Recruiting & Retaining of Qualified Teachers in Rural Namibia

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Chapter 2

Literature Review

This section reviews the literature concerned with the study in question and the views of other writers.

It is clear from the background of the problem that the rural areas in Namibia are made up of tradition and “urban fringe” areas, scattered and sparely populated, has high levels of dependency, low income and long and persistent of emigration as well as a portion of elderly people. Some of these are also areas of perceived remoteness in other parts of the country. The implications of these constrains are very strong in affecting, health, social services and mainly education needs of the population and influencing the way in which they must be responded.

The literature explores the research relevant to rural teacher employment compensations and suggests policy directions that can help guarantee that all teachers are equally equipped in the country’s quest for qualified and/or skilled teachers.

Skill shortages* in Namibia are having an impact not only on the labour market but also on the economy of the country as a whole. Despite the ongoing improvements and developments in the country, the problems of putting unemployed people into work remain and there is still a shortage of skilled labour in many sectors of the economy. The recruitment of skilled staff has become a major issue in the Namibian public sector. The government is investing record amounts of money in the health services, in Education, in the police and in Local Governments. This investment, however, is being inhibited by the inability of public sector institutions to recruit suitably qualified and experience staff in some areas of the country, particularly rural areas. There are a number of causes of this problem. The first is that the public service is not seen as attractive, particularly when the economy is floating. The second is that the demands in the public sector are not seen to be reflected in the rewards on offer. The third is the growing professional skills age, creating great competition for those with appropriate skills. The fourth is the cost of housing in certain parts of the country.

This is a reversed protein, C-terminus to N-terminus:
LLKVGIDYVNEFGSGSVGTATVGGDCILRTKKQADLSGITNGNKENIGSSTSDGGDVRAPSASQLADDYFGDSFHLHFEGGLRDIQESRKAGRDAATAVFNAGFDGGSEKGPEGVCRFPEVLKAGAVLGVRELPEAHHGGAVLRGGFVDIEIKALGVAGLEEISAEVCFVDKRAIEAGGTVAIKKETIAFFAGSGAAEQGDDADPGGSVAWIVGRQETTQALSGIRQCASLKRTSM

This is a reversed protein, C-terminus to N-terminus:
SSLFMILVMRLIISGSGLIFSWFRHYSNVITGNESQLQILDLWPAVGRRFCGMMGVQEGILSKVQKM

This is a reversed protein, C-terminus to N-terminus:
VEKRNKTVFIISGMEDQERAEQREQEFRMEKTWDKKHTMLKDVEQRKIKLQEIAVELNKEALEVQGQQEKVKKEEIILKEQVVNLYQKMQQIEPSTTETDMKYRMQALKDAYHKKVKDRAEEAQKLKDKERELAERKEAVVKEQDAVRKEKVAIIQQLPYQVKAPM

The social status of teachers refers to the relative standing of teaching as an occupation in a hierarchy of all occupations. As a status of an occupation is usually determined by the prestige, wealth and authority of the workers enjoy, a comparison of social status in deferent countries may reveal the significance attached to the teaching ant the amount of appreciation reserved for teachers in each society. (Biddle, 1995). Therefore, the social status of the teachers is an important areas of enquiry that provides insight into the significance attached to education in each country.

In Namibia, growing affluence and social diversity has been accompanied by the independence of March 21st 1990, which has made Namibia a truly democratic society. As a developing country, education is one of the greatest challenges and priorities the country has set on its top list in producing a highly trained workforce needed for economic development, and teacher education is placed as a cornerstone of education order to produce a strong group of quality learners, and scholars. Countries world-wide are plagued with problems of teachers shortages and difficulty in attracting academically able students into the teaching profession (Leavitt, 1992; Williamson and Morris, 2000), Namibia is not unique in a sense of not being able to fully attract the few of its qualified to the rural areas especially to the northern regions. This phenomenon might be attributed to the relatively, low social status not so well enjoyed by most these young qualified teachers in Namibia.

The Significance or Teaching

Teaching is the essential profession, the one that makes all other professions possible. Without well qualified, caring, and committed teachers, neither improved curriculum and assessments, nor safe schools, not even...
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